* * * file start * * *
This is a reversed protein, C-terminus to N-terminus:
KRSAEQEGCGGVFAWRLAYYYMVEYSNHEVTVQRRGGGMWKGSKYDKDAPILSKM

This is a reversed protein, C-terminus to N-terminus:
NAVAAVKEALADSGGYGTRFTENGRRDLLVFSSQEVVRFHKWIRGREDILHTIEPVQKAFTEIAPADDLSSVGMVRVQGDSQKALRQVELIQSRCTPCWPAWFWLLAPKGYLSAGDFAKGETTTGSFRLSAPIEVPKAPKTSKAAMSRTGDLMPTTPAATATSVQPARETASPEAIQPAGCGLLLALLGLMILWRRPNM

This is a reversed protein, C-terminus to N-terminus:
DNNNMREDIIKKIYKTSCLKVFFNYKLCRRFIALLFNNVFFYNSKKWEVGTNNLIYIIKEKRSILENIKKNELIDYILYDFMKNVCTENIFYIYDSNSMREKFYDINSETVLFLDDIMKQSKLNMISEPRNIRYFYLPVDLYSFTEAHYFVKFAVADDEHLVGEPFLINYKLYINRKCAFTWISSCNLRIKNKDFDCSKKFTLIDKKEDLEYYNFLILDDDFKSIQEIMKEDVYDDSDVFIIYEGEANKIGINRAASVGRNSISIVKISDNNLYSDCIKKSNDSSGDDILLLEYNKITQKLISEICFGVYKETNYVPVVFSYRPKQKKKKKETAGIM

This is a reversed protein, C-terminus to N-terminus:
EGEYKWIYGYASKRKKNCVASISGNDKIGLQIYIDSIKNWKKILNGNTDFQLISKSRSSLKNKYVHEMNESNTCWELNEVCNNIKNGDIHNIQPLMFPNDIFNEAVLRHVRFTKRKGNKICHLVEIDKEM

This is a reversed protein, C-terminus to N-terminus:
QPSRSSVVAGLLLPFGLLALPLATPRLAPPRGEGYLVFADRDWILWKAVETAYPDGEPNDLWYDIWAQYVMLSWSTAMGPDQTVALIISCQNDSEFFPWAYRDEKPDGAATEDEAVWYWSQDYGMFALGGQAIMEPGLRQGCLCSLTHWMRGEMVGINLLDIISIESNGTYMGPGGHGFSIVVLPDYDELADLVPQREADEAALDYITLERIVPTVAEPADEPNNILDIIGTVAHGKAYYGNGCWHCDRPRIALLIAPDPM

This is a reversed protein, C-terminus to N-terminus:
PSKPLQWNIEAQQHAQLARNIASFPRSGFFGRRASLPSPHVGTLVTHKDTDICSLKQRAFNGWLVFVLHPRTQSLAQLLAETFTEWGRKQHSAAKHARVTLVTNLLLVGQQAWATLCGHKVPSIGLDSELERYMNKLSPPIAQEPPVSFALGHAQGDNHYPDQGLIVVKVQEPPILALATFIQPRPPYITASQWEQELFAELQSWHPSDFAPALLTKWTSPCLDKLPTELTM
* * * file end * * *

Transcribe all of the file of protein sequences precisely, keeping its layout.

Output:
This is a reversed protein, C-terminus to N-terminus:
KRSAEQEGCGGVFAWRLAYYYMVEYSNHEVTVQRRGGGMWKGSKYDKDAPILSKM

This is a reversed protein, C-terminus to N-terminus:
NAVAAVKEALADSGGYGTRFTENGRRDLLVFSSQEVVRFHKWIRGREDILHTIEPVQKAFTEIAPADDLSSVGMVRVQGDSQKALRQVELIQSRCTPCWPAWFWLLAPKGYLSAGDFAKGETTTGSFRLSAPIEVPKAPKTSKAAMSRTGDLMPTTPAATATSVQPARETASPEAIQPAGCGLLLALLGLMILWRRPNM

This is a reversed protein, C-terminus to N-terminus:
DNNNMREDIIKKIYKTSCLKVFFNYKLCRRFIALLFNNVFFYNSKKWEVGTNNLIYIIKEKRSILENIKKNELIDYILYDFMKNVCTENIFYIYDSNSMREKFYDINSETVLFLDDIMKQSKLNMISEPRNIRYFYLPVDLYSFTEAHYFVKFAVADDEHLVGEPFLINYKLYINRKCAFTWISSCNLRIKNKDFDCSKKFTLIDKKEDLEYYNFLILDDDFKSIQEIMKEDVYDDSDVFIIYEGEANKIGINRAASVGRNSISIVKISDNNLYSDCIKKSNDSSGDDILLLEYNKITQKLISEICFGVYKETNYVPVVFSYRPKQKKKKKETAGIM

This is a reversed protein, C-terminus to N-terminus:
EGEYKWIYGYASKRKKNCVASISGNDKIGLQIYIDSIKNWKKILNGNTDFQLISKSRSSLKNKYVHEMNESNTCWELNEVCNNIKNGDIHNIQPLMFPNDIFNEAVLRHVRFTKRKGNKICHLVEIDKEM

This is a reversed protein, C-terminus to N-terminus:
QPSRSSVVAGLLLPFGLLALPLATPRLAPPRGEGYLVFADRDWILWKAVETAYPDGEPNDLWYDIWAQYVMLSWSTAMGPDQTVALIISCQNDSEFFPWAYRDEKPDGAATEDEAVWYWSQDYGMFALGGQAIMEPGLRQGCLCSLTHWMRGEMVGINLLDIISIESNGTYMGPGGHGFSIVVLPDYDELADLVPQREADEAALDYITLERIVPTVAEPADEPNNILDIIGTVAHGKAYYGNGCWHCDRPRIALLIAPDPM

This is a reversed protein, C-terminus to N-terminus:
PSKPLQWNIEAQQHAQLARNIASFPRSGFFGRRASLPSPHVGTLVTHKDTDICSLKQRAFNGWLVFVLHPRTQSLAQLLAETFTEWGRKQHSAAKHARVTLVTNLLLVGQQAWATLCGHKVPSIGLDSELERYMNKLSPPIAQEPPVSFALGHAQGDNHYPDQGLIVVKVQEPPILALATFIQPRPPYITASQWEQELFAELQSWHPSDFAPALLTKWTSPCLDKLPTELTM